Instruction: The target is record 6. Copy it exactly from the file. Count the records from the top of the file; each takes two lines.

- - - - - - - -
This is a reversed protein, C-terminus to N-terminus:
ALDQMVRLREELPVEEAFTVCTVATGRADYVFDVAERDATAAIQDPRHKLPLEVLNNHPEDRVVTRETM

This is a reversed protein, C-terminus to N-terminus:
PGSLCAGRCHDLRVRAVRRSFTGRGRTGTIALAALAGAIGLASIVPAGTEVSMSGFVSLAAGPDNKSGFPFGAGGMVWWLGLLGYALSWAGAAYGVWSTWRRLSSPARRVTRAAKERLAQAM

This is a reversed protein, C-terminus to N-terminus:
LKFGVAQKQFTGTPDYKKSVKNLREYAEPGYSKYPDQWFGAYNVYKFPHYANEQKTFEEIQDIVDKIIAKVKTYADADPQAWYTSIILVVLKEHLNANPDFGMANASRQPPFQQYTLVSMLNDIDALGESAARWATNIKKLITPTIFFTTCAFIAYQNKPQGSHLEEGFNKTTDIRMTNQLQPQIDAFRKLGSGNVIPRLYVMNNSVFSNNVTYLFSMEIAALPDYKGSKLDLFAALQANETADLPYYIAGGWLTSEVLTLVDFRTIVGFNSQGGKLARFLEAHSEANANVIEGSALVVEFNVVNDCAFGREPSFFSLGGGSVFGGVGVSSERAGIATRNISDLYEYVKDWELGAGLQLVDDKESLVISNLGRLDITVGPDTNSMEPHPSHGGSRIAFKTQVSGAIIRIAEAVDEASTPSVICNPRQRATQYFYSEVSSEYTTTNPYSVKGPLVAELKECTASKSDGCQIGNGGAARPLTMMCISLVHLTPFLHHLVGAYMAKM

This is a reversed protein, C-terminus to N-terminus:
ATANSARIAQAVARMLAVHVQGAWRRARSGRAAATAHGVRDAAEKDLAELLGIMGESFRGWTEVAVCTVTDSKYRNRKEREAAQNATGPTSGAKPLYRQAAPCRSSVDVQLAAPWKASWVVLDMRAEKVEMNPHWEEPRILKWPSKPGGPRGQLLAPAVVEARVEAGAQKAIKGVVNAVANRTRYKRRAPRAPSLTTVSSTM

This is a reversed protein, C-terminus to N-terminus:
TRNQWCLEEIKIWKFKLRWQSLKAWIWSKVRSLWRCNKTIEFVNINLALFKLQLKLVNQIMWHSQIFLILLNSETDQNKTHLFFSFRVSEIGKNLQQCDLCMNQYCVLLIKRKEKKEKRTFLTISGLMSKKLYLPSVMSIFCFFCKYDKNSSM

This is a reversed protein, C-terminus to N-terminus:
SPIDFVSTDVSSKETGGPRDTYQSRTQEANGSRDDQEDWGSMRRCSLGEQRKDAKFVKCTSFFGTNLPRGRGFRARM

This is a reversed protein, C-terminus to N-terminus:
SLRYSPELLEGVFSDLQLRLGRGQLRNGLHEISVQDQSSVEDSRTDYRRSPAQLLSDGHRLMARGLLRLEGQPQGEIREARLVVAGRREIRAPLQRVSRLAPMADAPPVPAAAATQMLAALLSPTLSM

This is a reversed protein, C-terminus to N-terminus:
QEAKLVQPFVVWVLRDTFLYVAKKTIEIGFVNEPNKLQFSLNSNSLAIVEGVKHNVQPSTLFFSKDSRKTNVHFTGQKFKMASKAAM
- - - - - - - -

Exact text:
This is a reversed protein, C-terminus to N-terminus:
SPIDFVSTDVSSKETGGPRDTYQSRTQEANGSRDDQEDWGSMRRCSLGEQRKDAKFVKCTSFFGTNLPRGRGFRARM